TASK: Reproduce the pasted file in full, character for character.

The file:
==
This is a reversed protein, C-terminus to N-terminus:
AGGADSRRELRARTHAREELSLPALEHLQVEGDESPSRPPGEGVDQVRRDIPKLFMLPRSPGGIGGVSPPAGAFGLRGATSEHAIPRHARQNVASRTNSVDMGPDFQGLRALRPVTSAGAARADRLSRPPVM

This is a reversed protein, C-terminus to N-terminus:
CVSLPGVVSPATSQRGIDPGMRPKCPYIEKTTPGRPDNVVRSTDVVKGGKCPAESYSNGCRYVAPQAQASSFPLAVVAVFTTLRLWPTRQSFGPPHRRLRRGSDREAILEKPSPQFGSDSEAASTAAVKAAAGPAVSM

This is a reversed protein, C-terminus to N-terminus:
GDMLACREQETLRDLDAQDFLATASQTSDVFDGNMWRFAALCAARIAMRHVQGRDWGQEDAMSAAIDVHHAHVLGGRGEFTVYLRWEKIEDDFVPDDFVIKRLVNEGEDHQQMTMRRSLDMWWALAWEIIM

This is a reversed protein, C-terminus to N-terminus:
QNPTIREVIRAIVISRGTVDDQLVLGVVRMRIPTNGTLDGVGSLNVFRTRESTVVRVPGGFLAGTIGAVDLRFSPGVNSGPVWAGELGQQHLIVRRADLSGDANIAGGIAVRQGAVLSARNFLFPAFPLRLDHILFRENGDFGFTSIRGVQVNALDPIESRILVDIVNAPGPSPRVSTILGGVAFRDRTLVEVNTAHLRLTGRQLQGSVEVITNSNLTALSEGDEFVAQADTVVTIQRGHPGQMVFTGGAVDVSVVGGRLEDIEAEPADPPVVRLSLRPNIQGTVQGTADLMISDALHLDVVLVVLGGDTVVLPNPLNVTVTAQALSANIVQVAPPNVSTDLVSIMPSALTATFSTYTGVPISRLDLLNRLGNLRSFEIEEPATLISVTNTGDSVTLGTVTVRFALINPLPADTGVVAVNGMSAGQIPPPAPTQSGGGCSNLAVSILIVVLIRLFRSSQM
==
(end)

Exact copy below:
This is a reversed protein, C-terminus to N-terminus:
AGGADSRRELRARTHAREELSLPALEHLQVEGDESPSRPPGEGVDQVRRDIPKLFMLPRSPGGIGGVSPPAGAFGLRGATSEHAIPRHARQNVASRTNSVDMGPDFQGLRALRPVTSAGAARADRLSRPPVM

This is a reversed protein, C-terminus to N-terminus:
CVSLPGVVSPATSQRGIDPGMRPKCPYIEKTTPGRPDNVVRSTDVVKGGKCPAESYSNGCRYVAPQAQASSFPLAVVAVFTTLRLWPTRQSFGPPHRRLRRGSDREAILEKPSPQFGSDSEAASTAAVKAAAGPAVSM

This is a reversed protein, C-terminus to N-terminus:
GDMLACREQETLRDLDAQDFLATASQTSDVFDGNMWRFAALCAARIAMRHVQGRDWGQEDAMSAAIDVHHAHVLGGRGEFTVYLRWEKIEDDFVPDDFVIKRLVNEGEDHQQMTMRRSLDMWWALAWEIIM

This is a reversed protein, C-terminus to N-terminus:
QNPTIREVIRAIVISRGTVDDQLVLGVVRMRIPTNGTLDGVGSLNVFRTRESTVVRVPGGFLAGTIGAVDLRFSPGVNSGPVWAGELGQQHLIVRRADLSGDANIAGGIAVRQGAVLSARNFLFPAFPLRLDHILFRENGDFGFTSIRGVQVNALDPIESRILVDIVNAPGPSPRVSTILGGVAFRDRTLVEVNTAHLRLTGRQLQGSVEVITNSNLTALSEGDEFVAQADTVVTIQRGHPGQMVFTGGAVDVSVVGGRLEDIEAEPADPPVVRLSLRPNIQGTVQGTADLMISDALHLDVVLVVLGGDTVVLPNPLNVTVTAQALSANIVQVAPPNVSTDLVSIMPSALTATFSTYTGVPISRLDLLNRLGNLRSFEIEEPATLISVTNTGDSVTLGTVTVRFALINPLPADTGVVAVNGMSAGQIPPPAPTQSGGGCSNLAVSILIVVLIRLFRSSQM